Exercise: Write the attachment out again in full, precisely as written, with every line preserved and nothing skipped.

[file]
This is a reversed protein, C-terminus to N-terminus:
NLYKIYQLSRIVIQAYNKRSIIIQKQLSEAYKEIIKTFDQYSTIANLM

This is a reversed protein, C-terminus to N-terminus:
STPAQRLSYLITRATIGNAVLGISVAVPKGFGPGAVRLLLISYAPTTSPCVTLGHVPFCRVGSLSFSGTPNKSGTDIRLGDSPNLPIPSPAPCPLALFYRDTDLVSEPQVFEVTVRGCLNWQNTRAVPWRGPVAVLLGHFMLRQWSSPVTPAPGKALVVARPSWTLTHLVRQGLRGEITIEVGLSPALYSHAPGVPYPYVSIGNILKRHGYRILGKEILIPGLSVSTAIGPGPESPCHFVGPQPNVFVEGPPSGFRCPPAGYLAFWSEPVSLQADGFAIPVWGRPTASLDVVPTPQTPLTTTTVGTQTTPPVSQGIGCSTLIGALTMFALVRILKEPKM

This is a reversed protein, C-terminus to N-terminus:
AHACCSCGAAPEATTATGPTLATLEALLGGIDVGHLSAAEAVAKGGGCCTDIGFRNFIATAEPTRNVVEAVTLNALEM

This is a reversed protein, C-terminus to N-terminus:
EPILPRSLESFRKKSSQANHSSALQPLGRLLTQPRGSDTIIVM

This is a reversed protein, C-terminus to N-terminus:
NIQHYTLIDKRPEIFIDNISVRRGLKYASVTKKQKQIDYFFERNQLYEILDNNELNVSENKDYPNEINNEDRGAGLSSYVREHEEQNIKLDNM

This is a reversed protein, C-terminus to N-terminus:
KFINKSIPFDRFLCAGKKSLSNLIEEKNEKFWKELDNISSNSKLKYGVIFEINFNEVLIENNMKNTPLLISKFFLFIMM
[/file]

This is a reversed protein, C-terminus to N-terminus:
NLYKIYQLSRIVIQAYNKRSIIIQKQLSEAYKEIIKTFDQYSTIANLM

This is a reversed protein, C-terminus to N-terminus:
STPAQRLSYLITRATIGNAVLGISVAVPKGFGPGAVRLLLISYAPTTSPCVTLGHVPFCRVGSLSFSGTPNKSGTDIRLGDSPNLPIPSPAPCPLALFYRDTDLVSEPQVFEVTVRGCLNWQNTRAVPWRGPVAVLLGHFMLRQWSSPVTPAPGKALVVARPSWTLTHLVRQGLRGEITIEVGLSPALYSHAPGVPYPYVSIGNILKRHGYRILGKEILIPGLSVSTAIGPGPESPCHFVGPQPNVFVEGPPSGFRCPPAGYLAFWSEPVSLQADGFAIPVWGRPTASLDVVPTPQTPLTTTTVGTQTTPPVSQGIGCSTLIGALTMFALVRILKEPKM

This is a reversed protein, C-terminus to N-terminus:
AHACCSCGAAPEATTATGPTLATLEALLGGIDVGHLSAAEAVAKGGGCCTDIGFRNFIATAEPTRNVVEAVTLNALEM

This is a reversed protein, C-terminus to N-terminus:
EPILPRSLESFRKKSSQANHSSALQPLGRLLTQPRGSDTIIVM

This is a reversed protein, C-terminus to N-terminus:
NIQHYTLIDKRPEIFIDNISVRRGLKYASVTKKQKQIDYFFERNQLYEILDNNELNVSENKDYPNEINNEDRGAGLSSYVREHEEQNIKLDNM

This is a reversed protein, C-terminus to N-terminus:
KFINKSIPFDRFLCAGKKSLSNLIEEKNEKFWKELDNISSNSKLKYGVIFEINFNEVLIENNMKNTPLLISKFFLFIMM